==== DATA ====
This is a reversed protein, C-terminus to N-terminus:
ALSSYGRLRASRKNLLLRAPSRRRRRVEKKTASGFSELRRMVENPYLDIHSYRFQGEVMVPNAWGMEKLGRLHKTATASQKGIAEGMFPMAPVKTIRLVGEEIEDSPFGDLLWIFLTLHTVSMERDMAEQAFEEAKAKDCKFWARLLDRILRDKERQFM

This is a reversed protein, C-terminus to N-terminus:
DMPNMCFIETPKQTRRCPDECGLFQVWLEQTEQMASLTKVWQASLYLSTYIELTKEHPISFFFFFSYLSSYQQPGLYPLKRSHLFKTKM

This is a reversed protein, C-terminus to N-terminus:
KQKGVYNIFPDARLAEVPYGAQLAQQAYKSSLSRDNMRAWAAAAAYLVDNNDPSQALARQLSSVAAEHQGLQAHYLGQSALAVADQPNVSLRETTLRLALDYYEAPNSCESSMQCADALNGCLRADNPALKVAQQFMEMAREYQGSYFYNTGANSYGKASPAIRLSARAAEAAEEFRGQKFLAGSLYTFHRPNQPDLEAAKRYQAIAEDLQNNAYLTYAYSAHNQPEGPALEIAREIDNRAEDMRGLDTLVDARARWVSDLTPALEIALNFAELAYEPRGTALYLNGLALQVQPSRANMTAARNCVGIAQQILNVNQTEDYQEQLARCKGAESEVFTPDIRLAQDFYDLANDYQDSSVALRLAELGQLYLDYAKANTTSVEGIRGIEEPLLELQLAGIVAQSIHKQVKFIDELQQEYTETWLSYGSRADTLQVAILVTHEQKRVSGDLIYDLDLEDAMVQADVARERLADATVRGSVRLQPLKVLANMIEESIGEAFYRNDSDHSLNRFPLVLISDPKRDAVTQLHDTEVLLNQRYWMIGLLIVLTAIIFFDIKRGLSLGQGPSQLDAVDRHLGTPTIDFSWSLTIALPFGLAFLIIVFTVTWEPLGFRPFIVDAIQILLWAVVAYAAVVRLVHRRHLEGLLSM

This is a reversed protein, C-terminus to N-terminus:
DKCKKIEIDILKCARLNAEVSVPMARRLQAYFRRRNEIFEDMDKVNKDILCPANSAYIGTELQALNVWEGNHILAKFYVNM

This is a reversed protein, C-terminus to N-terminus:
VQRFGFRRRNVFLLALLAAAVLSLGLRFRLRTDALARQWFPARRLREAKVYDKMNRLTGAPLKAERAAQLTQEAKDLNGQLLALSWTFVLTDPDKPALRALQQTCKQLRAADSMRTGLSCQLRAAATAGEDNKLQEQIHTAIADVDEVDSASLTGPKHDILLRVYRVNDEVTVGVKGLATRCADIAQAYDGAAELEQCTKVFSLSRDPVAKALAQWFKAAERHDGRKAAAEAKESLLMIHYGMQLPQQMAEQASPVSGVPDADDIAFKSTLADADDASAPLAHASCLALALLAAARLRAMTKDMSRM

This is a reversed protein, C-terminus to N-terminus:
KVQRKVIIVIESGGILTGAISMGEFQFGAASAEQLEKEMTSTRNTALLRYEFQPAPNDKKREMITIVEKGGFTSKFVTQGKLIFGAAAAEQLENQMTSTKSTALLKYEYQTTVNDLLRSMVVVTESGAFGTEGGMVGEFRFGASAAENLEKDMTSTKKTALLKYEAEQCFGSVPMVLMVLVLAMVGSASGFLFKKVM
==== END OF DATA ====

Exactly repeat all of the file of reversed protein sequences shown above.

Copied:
This is a reversed protein, C-terminus to N-terminus:
ALSSYGRLRASRKNLLLRAPSRRRRRVEKKTASGFSELRRMVENPYLDIHSYRFQGEVMVPNAWGMEKLGRLHKTATASQKGIAEGMFPMAPVKTIRLVGEEIEDSPFGDLLWIFLTLHTVSMERDMAEQAFEEAKAKDCKFWARLLDRILRDKERQFM

This is a reversed protein, C-terminus to N-terminus:
DMPNMCFIETPKQTRRCPDECGLFQVWLEQTEQMASLTKVWQASLYLSTYIELTKEHPISFFFFFSYLSSYQQPGLYPLKRSHLFKTKM

This is a reversed protein, C-terminus to N-terminus:
KQKGVYNIFPDARLAEVPYGAQLAQQAYKSSLSRDNMRAWAAAAAYLVDNNDPSQALARQLSSVAAEHQGLQAHYLGQSALAVADQPNVSLRETTLRLALDYYEAPNSCESSMQCADALNGCLRADNPALKVAQQFMEMAREYQGSYFYNTGANSYGKASPAIRLSARAAEAAEEFRGQKFLAGSLYTFHRPNQPDLEAAKRYQAIAEDLQNNAYLTYAYSAHNQPEGPALEIAREIDNRAEDMRGLDTLVDARARWVSDLTPALEIALNFAELAYEPRGTALYLNGLALQVQPSRANMTAARNCVGIAQQILNVNQTEDYQEQLARCKGAESEVFTPDIRLAQDFYDLANDYQDSSVALRLAELGQLYLDYAKANTTSVEGIRGIEEPLLELQLAGIVAQSIHKQVKFIDELQQEYTETWLSYGSRADTLQVAILVTHEQKRVSGDLIYDLDLEDAMVQADVARERLADATVRGSVRLQPLKVLANMIEESIGEAFYRNDSDHSLNRFPLVLISDPKRDAVTQLHDTEVLLNQRYWMIGLLIVLTAIIFFDIKRGLSLGQGPSQLDAVDRHLGTPTIDFSWSLTIALPFGLAFLIIVFTVTWEPLGFRPFIVDAIQILLWAVVAYAAVVRLVHRRHLEGLLSM

This is a reversed protein, C-terminus to N-terminus:
DKCKKIEIDILKCARLNAEVSVPMARRLQAYFRRRNEIFEDMDKVNKDILCPANSAYIGTELQALNVWEGNHILAKFYVNM

This is a reversed protein, C-terminus to N-terminus:
VQRFGFRRRNVFLLALLAAAVLSLGLRFRLRTDALARQWFPARRLREAKVYDKMNRLTGAPLKAERAAQLTQEAKDLNGQLLALSWTFVLTDPDKPALRALQQTCKQLRAADSMRTGLSCQLRAAATAGEDNKLQEQIHTAIADVDEVDSASLTGPKHDILLRVYRVNDEVTVGVKGLATRCADIAQAYDGAAELEQCTKVFSLSRDPVAKALAQWFKAAERHDGRKAAAEAKESLLMIHYGMQLPQQMAEQASPVSGVPDADDIAFKSTLADADDASAPLAHASCLALALLAAARLRAMTKDMSRM

This is a reversed protein, C-terminus to N-terminus:
KVQRKVIIVIESGGILTGAISMGEFQFGAASAEQLEKEMTSTRNTALLRYEFQPAPNDKKREMITIVEKGGFTSKFVTQGKLIFGAAAAEQLENQMTSTKSTALLKYEYQTTVNDLLRSMVVVTESGAFGTEGGMVGEFRFGASAAENLEKDMTSTKKTALLKYEAEQCFGSVPMVLMVLVLAMVGSASGFLFKKVM